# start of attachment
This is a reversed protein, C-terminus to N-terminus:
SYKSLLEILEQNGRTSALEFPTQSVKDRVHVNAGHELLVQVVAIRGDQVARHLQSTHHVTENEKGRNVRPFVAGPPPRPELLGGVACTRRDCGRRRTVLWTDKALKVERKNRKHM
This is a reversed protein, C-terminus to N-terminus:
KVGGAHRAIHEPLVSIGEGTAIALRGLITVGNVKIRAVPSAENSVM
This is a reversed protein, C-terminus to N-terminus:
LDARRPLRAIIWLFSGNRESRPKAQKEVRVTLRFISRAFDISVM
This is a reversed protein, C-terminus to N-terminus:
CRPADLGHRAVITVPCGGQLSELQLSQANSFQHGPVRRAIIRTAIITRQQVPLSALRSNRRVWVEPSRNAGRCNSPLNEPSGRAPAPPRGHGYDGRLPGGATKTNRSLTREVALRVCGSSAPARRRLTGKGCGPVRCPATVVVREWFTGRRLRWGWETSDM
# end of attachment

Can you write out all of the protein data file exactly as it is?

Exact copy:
This is a reversed protein, C-terminus to N-terminus:
SYKSLLEILEQNGRTSALEFPTQSVKDRVHVNAGHELLVQVVAIRGDQVARHLQSTHHVTENEKGRNVRPFVAGPPPRPELLGGVACTRRDCGRRRTVLWTDKALKVERKNRKHM
This is a reversed protein, C-terminus to N-terminus:
KVGGAHRAIHEPLVSIGEGTAIALRGLITVGNVKIRAVPSAENSVM
This is a reversed protein, C-terminus to N-terminus:
LDARRPLRAIIWLFSGNRESRPKAQKEVRVTLRFISRAFDISVM
This is a reversed protein, C-terminus to N-terminus:
CRPADLGHRAVITVPCGGQLSELQLSQANSFQHGPVRRAIIRTAIITRQQVPLSALRSNRRVWVEPSRNAGRCNSPLNEPSGRAPAPPRGHGYDGRLPGGATKTNRSLTREVALRVCGSSAPARRRLTGKGCGPVRCPATVVVREWFTGRRLRWGWETSDM